Writer-director Paul Mazursky offers another slice-of-life look at someone struggling to cope with a new existence after having had a comfortable old life yanked forcefully away, something we had already seen in such previous works of his like Bob & Carol & Ted & Alice, Harry and Tonto, and Next Stop, Greenwich Village (and what we’d see in such future hits as Moscow on the Hudson and Down and Out in Beverly Hills). The story divides itself neatly into three acts: Erica’s comfortable urban life with her husband and fifteen-year old daughter Patti (Lisa Lucas) which consumes about a half hour of the film, the devastating news that her marriage is coming to an end through no fault of her own and her attempting to maneuver through her feelings of anger, abandonment, loneliness, and disgust, and then finally her pursuit of a new, more independent life where a serious affair with a talented artist (Alan Bates) allows her to live life on her own terms and not ones dictated by a male partner. It was a rather bold statement in its day despite the women’s movement being in full flower during the era: women were still expected to kowtow to the needs of their men when there were conflicts of interest in terms of professional or personal choices. Mazursky directs in a fairly straightforward manner with only an occasional flourish of self-conscious camera movement (an artsy ice skating sequence, some painterly indulgences), and while his script is mostly solid, the introduction of Alan Bates’ Saul Kaplan seems a bit abrupt especially when compared to many superb sequences of domestic conversations, awkward blind dates, and cocktail party skirmishes where the male ego is shown at its raging worst.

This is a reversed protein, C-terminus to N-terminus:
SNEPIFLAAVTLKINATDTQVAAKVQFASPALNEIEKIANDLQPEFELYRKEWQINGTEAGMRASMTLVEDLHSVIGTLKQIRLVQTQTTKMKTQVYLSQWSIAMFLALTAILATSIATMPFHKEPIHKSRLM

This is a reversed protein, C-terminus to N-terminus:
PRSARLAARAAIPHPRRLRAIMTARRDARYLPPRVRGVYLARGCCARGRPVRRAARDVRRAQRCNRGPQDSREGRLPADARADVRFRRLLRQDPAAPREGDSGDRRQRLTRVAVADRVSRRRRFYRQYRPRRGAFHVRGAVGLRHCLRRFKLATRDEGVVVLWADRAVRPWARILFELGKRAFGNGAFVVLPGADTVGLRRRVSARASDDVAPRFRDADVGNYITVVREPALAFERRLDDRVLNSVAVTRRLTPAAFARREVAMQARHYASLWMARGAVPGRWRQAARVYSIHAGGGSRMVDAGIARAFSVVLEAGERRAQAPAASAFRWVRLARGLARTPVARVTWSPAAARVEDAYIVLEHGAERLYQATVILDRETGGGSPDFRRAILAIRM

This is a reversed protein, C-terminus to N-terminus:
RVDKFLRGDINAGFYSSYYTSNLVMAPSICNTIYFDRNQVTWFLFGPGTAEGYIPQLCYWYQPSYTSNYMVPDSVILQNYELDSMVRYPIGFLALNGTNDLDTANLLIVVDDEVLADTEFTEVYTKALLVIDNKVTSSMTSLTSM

Jill Clayburgh won Best Actress at Cannes (and earned Golden Globe and Oscar nominations) as the title character, a woman thrust back into a world of independent living ill-prepared for what she was to find there. Michael Murphy’s excellent performance in the difficult role of an unfaithful husband who comes to realize what he’s carelessly thrown away marks a career high point for him. Alan Bates couldn’t be more appealing as the open-minded artist craving a woman who’s an equal partner in a relationship (though his male chauvinist expectations can’t help but be revealed near film’s end). Lisa Lucas has many real and forceful moments as Erica and Martin’s precocious teenaged daughter while Pat Quinn, Linda Miller, and especially Kelly Bishop excel as Erica’s best friends struggling themselves near middle age with the changing world. Cliff Gorman has a trio of neatly effective scenes as playboy Charlie whose fragile ego is revealed at Erica’s curt dismissal of his sexual prowess.